Just Listed Albuquerque, NM Homes For Sale
3501 Juan Tabo Boulevard NE B2 Albuquerque, New Mexico
2 Beds 2 Baths 1,047 SqFt 0.140 Acres
10200 San Bernardino Drive NE Albuquerque, New Mexico
4 Beds 3 Baths 3,097 SqFt 0.890 Acres
7820 American Heritage Drive NE Albuquerque, New Mexico
4 Beds 3 Baths 2,697 SqFt 0.230 Acres
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Albuquerque is home to the University of New Mexico (UNM), Kirtland Air Force Base, Sandia National Laboratories, the National Museum of Nuclear Science & History, Lovelace Respiratory Research Institute, Central New Mexico Community College (CNM), Presbyterian Health Services, and Petroglyph National Monument. The Sandia Mountains run along the eastern side of Albuquerque, and the Rio Grande flows through the city, north to south. Albuquerque is also the home of the International Balloon Fiesta, the world’s largest such gathering of hot-air balloons from around the globe. The event takes place during the first week of October.
Albuquerque was named in honor of Francisco, Duke of Alburquerque, who was viceroy of New Spain from 1653 to 1660.
The growing village soon to become Albuquerque was named by provincial governor Francisco Cuervo y Valdes. Francisco’s title referred to the Spanish town of Alburquerque, in the Spanish province of Badajoz, near Portugal. The name has two theories of origin which denote either Latin or Arabic roots. The first of which derived from the Latin albus quercus meaning “white oak”. This name was probably in reference to the prevalence of cork oaks in the region, which have a white wood when the bark is removed. Alburquerque is still a center of the Spanish cork industry, and the town coat-of-arms features a white cork oak. Another theory suggests that it may come from the Arabic Abu al-Qurq, which means “father of the cork [oak]”.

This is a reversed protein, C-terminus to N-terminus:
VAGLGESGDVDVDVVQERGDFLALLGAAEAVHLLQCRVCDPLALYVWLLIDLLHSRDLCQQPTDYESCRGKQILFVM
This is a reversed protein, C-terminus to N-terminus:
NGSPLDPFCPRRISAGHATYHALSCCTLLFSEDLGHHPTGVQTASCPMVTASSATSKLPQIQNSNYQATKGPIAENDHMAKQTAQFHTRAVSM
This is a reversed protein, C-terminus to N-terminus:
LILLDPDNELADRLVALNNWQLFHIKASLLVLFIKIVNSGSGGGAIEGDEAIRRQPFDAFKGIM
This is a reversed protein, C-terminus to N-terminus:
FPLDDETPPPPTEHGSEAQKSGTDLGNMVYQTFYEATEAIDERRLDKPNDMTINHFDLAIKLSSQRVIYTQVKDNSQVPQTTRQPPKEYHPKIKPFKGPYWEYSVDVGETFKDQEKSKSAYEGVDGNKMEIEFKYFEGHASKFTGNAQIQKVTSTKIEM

The first “r” in Alburquerque was later dropped, probably due to association with the prominent general Alfonso de Albuquerque, whose family title (among others), and then name, originated from the border Spanish town, but used a variant spelling in their name. The change was also in part due to the fact that citizens found the original name difficult to pronounce.
Western folklore offers a different explanation, tracing the name Albuquerque to the Galician word albaricoque, meaning “apricot”. The apricot was brought to New Mexico by Spanish settlers, possibly as early as 1743. As the story goes, the settlement was established near an apricot tree, and became known as La Ciudad de Albaricoque. As frontiersmen were unable to correctly pronounce the Galician word, it became corrupted to “Albuquerque”.